The current charge of 5p for a single-use plastic carrier bag looks set to rise from 5p to 10p, according to media reports today (25th August).
This extension of the plastic bag charge to smaller shops is a welcome, logical next step in tackling single-use plastics
Mary Creagh MP,
Chair, Commons Environmental Audit Committee,
In July, a number of the leading supermarkets said they had seen a decrease of 86% in plastic bag use since the 5p charge was introduced.
Reports also suggest that Prime Minister Theresa May and Environment Secretary Michael Gove have already approved a move to extend the charge to all shops including smaller outlets with less than 250 employees in England.
In Wales, Scotland and Northern Ireland all shops, however small, have to apply the charge.
The 5p levy was introduced in Wales in 2011, Northern Ireland in 2013, Scotland in 2014 and England in October 2015.
The MCS Great British Beach Clean found that the number of plastic bags on UK beaches had dropped by almost half between 2015 and 2016. The lowest number reported in over a decade,
At the time Lauren Eyles, MCS Beachwatch Manager, said: “In the last decade, our Great British Beach Clean volunteers have found an average of ten single use carrier bags for every 100 metres of coastline cleaned. This year, for the first time since the charges were introduced, we’ve seen a significant drop in the number and that can only be as a result of the 5p charge which is now in place in all the home nations. It vindicates the charge, which we predicted would be good news for the marine environment.”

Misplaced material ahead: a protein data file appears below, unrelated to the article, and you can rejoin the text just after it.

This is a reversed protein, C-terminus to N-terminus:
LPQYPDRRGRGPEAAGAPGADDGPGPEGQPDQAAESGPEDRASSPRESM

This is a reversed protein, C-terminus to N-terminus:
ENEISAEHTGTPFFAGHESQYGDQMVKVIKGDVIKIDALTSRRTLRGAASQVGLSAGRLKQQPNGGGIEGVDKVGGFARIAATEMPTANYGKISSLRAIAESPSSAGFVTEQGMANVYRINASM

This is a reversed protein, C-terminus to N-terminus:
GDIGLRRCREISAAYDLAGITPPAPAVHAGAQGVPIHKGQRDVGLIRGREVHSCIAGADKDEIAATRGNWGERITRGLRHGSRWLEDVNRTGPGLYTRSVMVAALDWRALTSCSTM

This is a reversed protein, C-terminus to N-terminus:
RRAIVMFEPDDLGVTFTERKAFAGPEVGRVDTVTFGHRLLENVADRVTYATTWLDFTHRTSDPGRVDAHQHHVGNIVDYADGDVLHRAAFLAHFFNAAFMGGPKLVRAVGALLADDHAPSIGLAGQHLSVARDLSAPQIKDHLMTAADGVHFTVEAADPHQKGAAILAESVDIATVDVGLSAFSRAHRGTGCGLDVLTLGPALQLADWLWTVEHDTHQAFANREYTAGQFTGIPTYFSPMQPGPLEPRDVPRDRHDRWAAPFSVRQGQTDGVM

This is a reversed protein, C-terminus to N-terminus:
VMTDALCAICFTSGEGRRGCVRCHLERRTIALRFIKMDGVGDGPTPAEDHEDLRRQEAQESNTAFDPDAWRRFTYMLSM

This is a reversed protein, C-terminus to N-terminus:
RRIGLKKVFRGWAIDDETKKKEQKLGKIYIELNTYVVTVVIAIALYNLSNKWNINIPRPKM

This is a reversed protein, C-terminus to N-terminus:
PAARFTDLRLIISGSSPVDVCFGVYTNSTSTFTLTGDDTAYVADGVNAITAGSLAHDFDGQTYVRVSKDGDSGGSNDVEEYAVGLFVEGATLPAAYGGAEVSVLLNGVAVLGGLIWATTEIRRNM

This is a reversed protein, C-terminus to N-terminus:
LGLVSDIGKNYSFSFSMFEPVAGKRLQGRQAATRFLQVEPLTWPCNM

Quoted in today’s Daily Mail, Mary Creagh, chairman of the Commons environment audit select committee, said: ‘This extension of the plastic bag charge to smaller shops is a welcome, logical next step in tackling single-use plastics.
‘Communities will want to know how the funds raised will be spent and how this fits in to the Government’s plans to save our streets and seas from plastic pollution.’
However, the newspaper said that the Department for Environment, Food and Rural Affairs had declined to comment on its plans for plastic bags.
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Did you know?…
The Great Pacific Garbage Patch is thought to be 6 times the size of the UK
Globally, plastic litter has reached every part of the world’s oceans
Every day millions of microplastics enter the sea from personal care products such as scrubs and toothpastes